I’m not saying there aren’t elements of what you mention. Certainly there are indictments of growing used to bloodshed and vengefulness. However, the overall arc of the books examines more specifically the question of when and how an individual (moving on to a society) decides to throw off tyranny.

    It is a sad fact that most people aren’t moved to do anything about the opression of others, even if it occurs in our own society. Gale, whose vengefulness eventually consumes him, recognizes before Katniss that there is a possibility of rousing the Districts to overthrow the Capitol. Katniss is probably the most reluctant of the three young main characters to get on board with the idea that they need to do something to change how the Capitol views and treats the Districts. She is all of us, struggling with the balance of protecting her own life and the lives of those she loves against potentially freeing all of Panem from the opression they have lived under for at least the last three generations. Peeta, while more gentle in some ways, is still willing to jump in and help out, even after the torture he underwent at the hands of the Capitol. He is, basically, the hero we all hope to be and know we probably fall far short of.

    In the last decade, I can’t say how often I’ve wondered about why people who live in oppressed societies don’t do something about it and overthrow their governments. After reading these books and witnessing the steps that have been taken in recent years that can so easily lead to the curbing of our own freedoms, it is easier to understand. The incremental nature opression can assume, the ease with which people grow used to new circumstances, our desire to be safe outweighing our desire for freedom, all add up to allowing tyranny to happen. And once it is in place, the overwhelming odds against being able to rouse people enough to do something about it and the threat to your own life makes it suddenly understandable.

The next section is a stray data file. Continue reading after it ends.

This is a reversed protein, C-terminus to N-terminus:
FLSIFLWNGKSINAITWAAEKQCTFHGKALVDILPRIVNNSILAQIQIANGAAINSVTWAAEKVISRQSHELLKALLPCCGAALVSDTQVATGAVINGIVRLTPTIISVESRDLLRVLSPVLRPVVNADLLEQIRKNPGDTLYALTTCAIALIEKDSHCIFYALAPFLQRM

I hope, Nathan, that you will reconsider parts of your interpretation of this series. Some of the things you missed in your review are pretty important to the meaning of the books overall, and I would hate for people who have not read the books to read your first couple of sentences and decide to put them off. I haven’t covered everything that’s there, either, and I don’t intend to. Just to offer a counterpoint on the thing I think is most important about this series.

  2. Martha,

    I first want to comment that I actually quite enjoyed the trilogy. I had never really heard about them and wanted to make sure to read them before the movie came out, since that’s sort of a general policy of mine.

    That said, your response definitely proves the point that interpretation can differ, and even differ dramatically. I basically took the series to be a dystopia. Dystopias, such as 1984 and Brave New World often reflect on the apparent power of the individual that proves to be just that: apparent. In the end, the status quo continues to reign. I took this to be maybe a post-modern dystopia: the individual seems to have power, but that proves mostly illusory. In the end, human nature proves too strong.

    I think that’s why I like the series so much. It is all about original sin, at least to me. Over and over Collins asserts the weakness of human nature. The naivety of modernism is over, at least in these books. No one system is much better than the other. The rebels are just as bad as Panem. Gale, who started out with good intentions, becomes evil and cruel. Plutarch’s quote at the end of the third book summed it up for me, something about people still being close enough to the events that they will yell that nothing like this can ever happen again. But it will. And he’s right. History will repeat itself.